Before James Comey, there was Preet Bharara. It’s good to be reminded.
The former U.S. Attorney for New York’s Southern District (notably Manhattan) was fired by Trump on March 11; at the time of his firing, Bharara was reportedly investigating Trump’s Health and Human Services secretary, Tom Price, who, in his previous life as a congressman, had bought and sold health-care stocks while voting on legislation affecting those stocks. Trump had phoned Bharara on March 9 — a highly inappropriate move — and Bharara, after consulting with Attorney General Jeff Sessions’ office, had refused to take the call.
Is that why Bharara, a prominent corruption-buster who’d successfully targeted sleazebags in both parties, was summarily dumped by Trump — despite Trump’s promise last November that he’d get to keep his job? “To this day I have no idea why I was fired,” he said yesterday in his first sitdown interview since the dumping. Nevertheless, he shed fresh light on Trump’s instinctive determination to bend law-enforcement leaders to his authoritarian will. Sally Yates and Comey have prominent company.
Bharara was in the room last Thursday when Comey testified under oath that Trump had hustled him to drop the Michael Flynn probe; yesterday on ABC News, Bharara said: “It’s an incredibly serious thing if people think that the president of the United States can tell heads of law enforcement agencies, based on his own whim or his own personal preferences or friendships, that they should or should not pursue particular criminal cases against individuals. That’s not how America works.”
But that’s clearly how Trumplandia works, because last winter Bharara got a whiff of that same corruptive behavior. Trump’s repeated contacts with Comey, he said, “felt a little bit like deja vu,” further evidence that Trump does not respect the independence of law-enforcement agencies. But let Bharara tell the tale:
“The number of times that President Obama called me in seven and a half years was zero. The number of times I would have been expected to be called by the president of the United States would be zero, because there has to be some kind of arm’s length relationship, given the jurisdiction that [U.S attorneys] had.
“So [Trump] called me in December, ostensibly just to shoot the breeze and asked me how I was doing and wanted to make sure I was OK. It was similar to what Jim Comey testified to … I didn’t say anything at the time to him. It was a little bit uncomfortable, but he was not the president, he was only the president-elect. He called me again two days before the inauguration, again seemingly to check in and shoot the breeze and then he called me a third time [March 9] after he became president and I refused to return the call …
“In reporting the phone call to the chief of staff to the Attorney General I said it appeared to be that [Trump] was trying to cultivate some kind of relationship … It’s a very weird and peculiar thing for a one-on-one conversation without the Attorney General, without warning, between the president and me or any United States Attorney who has been asked to investigate various things and is in a position hypothetically to investigate business interests and associates of the president…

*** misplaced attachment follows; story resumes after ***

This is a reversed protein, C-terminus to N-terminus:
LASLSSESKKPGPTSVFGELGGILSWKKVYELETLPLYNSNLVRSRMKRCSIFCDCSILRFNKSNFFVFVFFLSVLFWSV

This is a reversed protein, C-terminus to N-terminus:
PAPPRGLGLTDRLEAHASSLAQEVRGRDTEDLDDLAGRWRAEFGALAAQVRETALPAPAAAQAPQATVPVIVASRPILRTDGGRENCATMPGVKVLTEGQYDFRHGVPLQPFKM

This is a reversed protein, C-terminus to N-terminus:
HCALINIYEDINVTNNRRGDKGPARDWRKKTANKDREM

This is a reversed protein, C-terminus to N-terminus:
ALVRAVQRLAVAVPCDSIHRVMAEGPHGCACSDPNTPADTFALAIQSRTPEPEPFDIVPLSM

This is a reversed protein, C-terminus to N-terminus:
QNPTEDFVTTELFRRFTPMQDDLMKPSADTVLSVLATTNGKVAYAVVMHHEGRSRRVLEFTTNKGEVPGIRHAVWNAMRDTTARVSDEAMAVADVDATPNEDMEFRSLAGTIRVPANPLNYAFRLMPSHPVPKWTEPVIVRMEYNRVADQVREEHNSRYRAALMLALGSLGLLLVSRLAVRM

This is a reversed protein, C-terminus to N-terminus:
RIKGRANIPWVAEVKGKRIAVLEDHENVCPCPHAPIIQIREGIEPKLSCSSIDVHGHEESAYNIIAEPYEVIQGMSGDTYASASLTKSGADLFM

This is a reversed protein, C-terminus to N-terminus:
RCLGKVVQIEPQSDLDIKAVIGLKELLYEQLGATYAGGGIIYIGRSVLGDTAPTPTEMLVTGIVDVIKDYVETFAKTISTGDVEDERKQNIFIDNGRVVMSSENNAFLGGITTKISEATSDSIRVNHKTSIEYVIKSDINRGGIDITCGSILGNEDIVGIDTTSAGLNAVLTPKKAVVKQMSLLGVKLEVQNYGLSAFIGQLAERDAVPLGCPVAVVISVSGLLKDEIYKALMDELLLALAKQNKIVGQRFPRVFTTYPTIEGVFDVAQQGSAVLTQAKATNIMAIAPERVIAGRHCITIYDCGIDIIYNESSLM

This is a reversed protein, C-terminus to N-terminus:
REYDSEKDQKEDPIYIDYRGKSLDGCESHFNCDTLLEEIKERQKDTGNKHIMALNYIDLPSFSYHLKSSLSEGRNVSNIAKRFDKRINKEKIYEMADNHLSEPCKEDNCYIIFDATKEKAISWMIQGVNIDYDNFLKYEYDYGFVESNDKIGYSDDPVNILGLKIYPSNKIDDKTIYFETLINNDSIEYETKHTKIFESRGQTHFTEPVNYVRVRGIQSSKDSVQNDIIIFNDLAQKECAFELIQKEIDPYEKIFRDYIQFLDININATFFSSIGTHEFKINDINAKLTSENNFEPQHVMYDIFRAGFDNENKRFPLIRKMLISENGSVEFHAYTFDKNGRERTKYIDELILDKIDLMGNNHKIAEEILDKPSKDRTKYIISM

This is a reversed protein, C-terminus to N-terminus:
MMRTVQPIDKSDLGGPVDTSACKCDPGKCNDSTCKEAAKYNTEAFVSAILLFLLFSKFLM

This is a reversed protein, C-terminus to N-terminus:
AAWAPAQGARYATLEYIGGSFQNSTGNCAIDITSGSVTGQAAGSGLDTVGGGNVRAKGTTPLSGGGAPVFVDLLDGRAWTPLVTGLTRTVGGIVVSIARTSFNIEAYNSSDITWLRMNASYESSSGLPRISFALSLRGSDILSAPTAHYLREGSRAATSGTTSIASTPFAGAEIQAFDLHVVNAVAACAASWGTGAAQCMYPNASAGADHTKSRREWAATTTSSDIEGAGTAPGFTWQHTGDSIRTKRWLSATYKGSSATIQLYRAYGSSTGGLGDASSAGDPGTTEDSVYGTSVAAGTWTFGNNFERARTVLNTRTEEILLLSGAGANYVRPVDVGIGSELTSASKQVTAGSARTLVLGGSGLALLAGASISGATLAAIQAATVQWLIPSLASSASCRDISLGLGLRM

“Now I’m not saying that he was going to ask me about a case, although (because of) the Jim Comey testimony, there’s some evidence that Donald Trump didn’t think anything of asking a high-level law enforcement official to take a particular action that he wanted for himself on a criminal case.”
Naturally, Bharara was attacked yesterday by the denizens of Trump’s bunker. Mark Corallo, a spokesman for Trump personal attorney Marc Kasowitz, tweeted that Bharara deserved to be fired for refusing to return Trump’s March 9 call. Corallo said: “There is nothing abnormal with the executive speaking directly with his employes.”
What Trump and his flunkies still fail to grasp is that he’s no longer running a private company, and that a U.S. attorney is not “his employe” like, say, a casino craps dealer or desk clerk. A federal attorney works for the country, swears loyalty to the Constitution, and gets paid by the people. Surely those reminders could be summarized on a single page for Trump’s perusal — perhaps etched in crayon. And most Americans would surely approve, given the fact that, in the latest Quinnipiac poll, 55 percent say he’s already “abusing the powers of his office.”
And Bharara doesn’t buy Paul Ryan’s claim that Trump’s corruptive behavior stems from inexperience (Ryan says “he’s just new at this”). As Bharara pointed out yesterday, Trump voiced outraged on the ’16 campaign trail about Bill Clinton’s tarmac talk with Attorney General Loretta Lynch — “so he knew very well what the optics of that were and what the protocols were.”
As for Trump’s Friday claim that he’s “100 percent” willing to testify under oath to special prosecutor Robert Mueller, Bharara basically shrugged it off — not because he didn’t believe Trump’s promise (although of course it’s just another con), but because it’s way too soon to even care what Trump would do. Here’s why:
“I think the way you do any kind of investigation that involves somebody who is a high official is, you gather all the other evidence…And what you do is, you painfully and painstakingly gather evidence from as many witnesses as possible and documents and everything else – and at the end of that typically, then you interview the principal.”
In other words, as Bharara well knows from his own tenure, Mueller will call Trump’s bluff only when he’s good and ready. We would welcome that day.